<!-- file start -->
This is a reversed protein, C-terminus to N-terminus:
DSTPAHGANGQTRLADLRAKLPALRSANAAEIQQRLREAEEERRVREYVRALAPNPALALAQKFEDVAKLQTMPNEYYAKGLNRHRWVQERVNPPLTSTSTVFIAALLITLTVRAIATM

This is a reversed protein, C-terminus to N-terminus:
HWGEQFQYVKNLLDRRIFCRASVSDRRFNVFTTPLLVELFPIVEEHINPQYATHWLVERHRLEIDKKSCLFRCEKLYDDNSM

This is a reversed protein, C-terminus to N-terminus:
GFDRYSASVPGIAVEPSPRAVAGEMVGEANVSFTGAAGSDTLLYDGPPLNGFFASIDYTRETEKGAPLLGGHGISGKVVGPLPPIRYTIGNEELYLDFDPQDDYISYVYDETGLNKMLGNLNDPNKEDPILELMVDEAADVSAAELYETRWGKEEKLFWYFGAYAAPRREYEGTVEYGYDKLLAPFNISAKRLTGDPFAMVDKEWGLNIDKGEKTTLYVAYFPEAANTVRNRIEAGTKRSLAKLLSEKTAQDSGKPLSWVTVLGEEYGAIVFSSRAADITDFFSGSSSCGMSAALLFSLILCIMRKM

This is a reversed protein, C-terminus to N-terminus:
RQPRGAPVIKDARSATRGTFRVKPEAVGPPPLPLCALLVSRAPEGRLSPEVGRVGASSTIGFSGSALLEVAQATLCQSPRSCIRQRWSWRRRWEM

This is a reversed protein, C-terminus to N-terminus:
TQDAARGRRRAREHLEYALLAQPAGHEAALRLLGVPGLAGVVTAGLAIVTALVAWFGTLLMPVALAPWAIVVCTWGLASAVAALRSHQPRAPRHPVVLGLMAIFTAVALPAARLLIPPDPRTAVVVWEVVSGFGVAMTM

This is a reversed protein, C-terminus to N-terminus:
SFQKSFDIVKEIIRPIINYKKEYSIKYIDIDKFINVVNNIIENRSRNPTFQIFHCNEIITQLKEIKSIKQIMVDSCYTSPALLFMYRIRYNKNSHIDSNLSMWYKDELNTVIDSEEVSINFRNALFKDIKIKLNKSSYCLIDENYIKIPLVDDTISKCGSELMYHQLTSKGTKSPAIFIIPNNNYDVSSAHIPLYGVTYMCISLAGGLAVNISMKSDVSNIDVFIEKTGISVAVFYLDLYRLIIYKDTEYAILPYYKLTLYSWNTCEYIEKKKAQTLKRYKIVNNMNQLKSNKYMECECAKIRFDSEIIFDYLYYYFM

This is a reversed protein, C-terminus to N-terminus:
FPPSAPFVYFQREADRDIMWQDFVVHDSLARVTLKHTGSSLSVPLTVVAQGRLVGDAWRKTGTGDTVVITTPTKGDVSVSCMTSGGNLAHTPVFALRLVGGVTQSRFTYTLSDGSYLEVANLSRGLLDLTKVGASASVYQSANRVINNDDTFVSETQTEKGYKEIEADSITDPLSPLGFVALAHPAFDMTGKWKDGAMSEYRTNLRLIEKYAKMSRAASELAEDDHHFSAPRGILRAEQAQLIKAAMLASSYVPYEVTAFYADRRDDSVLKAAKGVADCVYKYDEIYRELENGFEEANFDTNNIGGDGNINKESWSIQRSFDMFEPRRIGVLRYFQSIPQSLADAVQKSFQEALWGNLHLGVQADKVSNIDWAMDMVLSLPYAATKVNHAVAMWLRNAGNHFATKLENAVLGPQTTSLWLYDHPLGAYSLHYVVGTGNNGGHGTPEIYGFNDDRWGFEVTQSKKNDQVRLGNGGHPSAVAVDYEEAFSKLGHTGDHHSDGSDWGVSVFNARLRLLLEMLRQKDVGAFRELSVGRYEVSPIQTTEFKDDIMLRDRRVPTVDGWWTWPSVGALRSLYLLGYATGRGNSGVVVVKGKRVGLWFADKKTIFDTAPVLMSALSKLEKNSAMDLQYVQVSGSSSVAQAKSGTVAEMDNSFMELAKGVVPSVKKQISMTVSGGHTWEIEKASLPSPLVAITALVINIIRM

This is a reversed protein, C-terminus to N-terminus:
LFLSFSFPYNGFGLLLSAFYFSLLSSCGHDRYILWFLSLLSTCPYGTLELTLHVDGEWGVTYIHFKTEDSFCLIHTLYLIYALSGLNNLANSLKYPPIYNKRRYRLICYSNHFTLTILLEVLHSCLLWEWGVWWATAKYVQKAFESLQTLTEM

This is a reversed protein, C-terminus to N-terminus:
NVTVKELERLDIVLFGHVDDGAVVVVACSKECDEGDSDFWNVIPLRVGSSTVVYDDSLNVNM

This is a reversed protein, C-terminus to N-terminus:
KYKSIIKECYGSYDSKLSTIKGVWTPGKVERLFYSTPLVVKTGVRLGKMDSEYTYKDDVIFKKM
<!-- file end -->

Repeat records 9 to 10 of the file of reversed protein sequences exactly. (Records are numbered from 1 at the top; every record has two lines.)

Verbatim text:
This is a reversed protein, C-terminus to N-terminus:
NVTVKELERLDIVLFGHVDDGAVVVVACSKECDEGDSDFWNVIPLRVGSSTVVYDDSLNVNM

This is a reversed protein, C-terminus to N-terminus:
KYKSIIKECYGSYDSKLSTIKGVWTPGKVERLFYSTPLVVKTGVRLGKMDSEYTYKDDVIFKKM